Gambling involves risking something of value, usually money or possessions, on an event that has a degree of randomness and chance. This could include betting on football accumulators, lottery tickets or scratchcards, horse and greyhound racing, casinos, bingo or other games that are played for money. However, it excludes business transactions based on law, such as the purchase of stocks and shares or insurance policies.

People gamble for a variety of reasons, from entertainment to the thrill of winning. For those with gambling disorder, the urge to gamble can become uncontrollable. It is important to recognise the signs of problem gambling and seek professional help for yourself or a loved one. There are a range of treatments available, including psychodynamic therapy, group counselling and family therapy.

Research suggests that there are around 2 million adults (1%) who would meet the criteria for a severe gambling disorder, but that many more have mild to moderate problems. These problems can impact relationships, health and work or study performance, as well as leave you in serious debt and even homeless.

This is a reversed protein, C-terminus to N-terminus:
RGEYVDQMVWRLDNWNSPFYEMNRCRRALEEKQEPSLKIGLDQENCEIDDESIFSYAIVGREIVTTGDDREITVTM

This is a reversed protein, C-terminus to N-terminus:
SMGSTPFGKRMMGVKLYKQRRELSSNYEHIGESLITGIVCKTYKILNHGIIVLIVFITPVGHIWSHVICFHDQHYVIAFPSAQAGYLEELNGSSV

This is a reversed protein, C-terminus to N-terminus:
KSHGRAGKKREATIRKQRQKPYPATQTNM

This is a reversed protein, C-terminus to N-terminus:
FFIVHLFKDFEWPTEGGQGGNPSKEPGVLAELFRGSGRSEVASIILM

There are a number of things you can do to reduce the likelihood of developing gambling disorder, such as practising relaxation techniques, spending time with friends who don’t gamble, and exercising. You can also learn to relieve unpleasant feelings in healthier ways, such as by talking about your worries or by seeking other hobbies. In addition, you can try to understand why your loved ones gamble by learning about the psychological mechanisms that lead to addiction. These include: early big wins, boredom susceptibility, impulsivity, the use of escape coping and stressful life experiences.